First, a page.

On Monday, J.Crew filed for bankruptcy, the first major retail victim of the coronavirus crisis. Brick-and-mortar retail stores have struggled since the advent of online shopping, then COVID-19 came along. Other stores may also be on the chopping block like JCPenney, Sears, and Neiman Marcus. The once mighty retail chains have withstood the changing 20th century, including wars, economic depression and recession. Now their end may be hastened by a pandemic.
In lieu of the many state-wide lockdowns, retail stores have closed across the country. Hundreds of thousands of employees have been furloughed amidst losing sales. Shoppers are spending money on essential goods like groceries rather than the latest fashion trends. While Macy’s has announced plans to reopen in the coming months while following social-distancing guidelines, it goes to show how the in-person shopping experience will change as stores may need to restructure their operations. That is if shoppers return at all.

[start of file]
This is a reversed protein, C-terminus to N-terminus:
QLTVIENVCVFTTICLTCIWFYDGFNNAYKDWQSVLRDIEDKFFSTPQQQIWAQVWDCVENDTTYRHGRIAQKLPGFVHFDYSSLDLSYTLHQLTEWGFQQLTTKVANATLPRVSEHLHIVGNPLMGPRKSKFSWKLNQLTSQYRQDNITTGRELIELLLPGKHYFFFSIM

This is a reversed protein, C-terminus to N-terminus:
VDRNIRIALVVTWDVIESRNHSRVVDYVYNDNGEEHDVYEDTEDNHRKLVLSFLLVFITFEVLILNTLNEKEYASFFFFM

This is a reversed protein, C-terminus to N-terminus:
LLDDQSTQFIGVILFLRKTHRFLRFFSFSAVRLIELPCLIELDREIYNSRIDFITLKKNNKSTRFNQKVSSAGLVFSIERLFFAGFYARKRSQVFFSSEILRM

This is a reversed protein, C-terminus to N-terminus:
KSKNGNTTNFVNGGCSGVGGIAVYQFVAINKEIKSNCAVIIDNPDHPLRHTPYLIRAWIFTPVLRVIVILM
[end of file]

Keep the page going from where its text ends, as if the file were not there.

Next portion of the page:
J.Crew’s bankruptcy is an omen for more retail casualties to come. In a report by CNN, Mark Cohen, director of retail studies at the Columbia Business School commented on the situation: “The retailers who were wandering around aimlessly pre-pandemic are going to be substantially less likely to muddle through than they were before.”
Sears already filed for bankruptcy in 2018 and has been on shaky ground ever since. Meanwhile even luxury retail is feeling the pressure. Neiman Marcus has a $4.3 billion debt and is considering the same route according to Bloomberg. JCPenney is also drowning in a $3.7 billion debt and its survival is currently dependent on its liquidity. Drastic restructuring will be needed said Craig Johnson, president of Customer Growth Partners. “This is going to be a three-pointer deep in the corner with time running out,” he told CNN.
J.Crew was in hot water before the pandemic broke out. With $1.6 billion in debt, the company had plans to launch a public offering of Madewell, its popular denim brand. COVID-19 is only hastening the end for these floundering companies.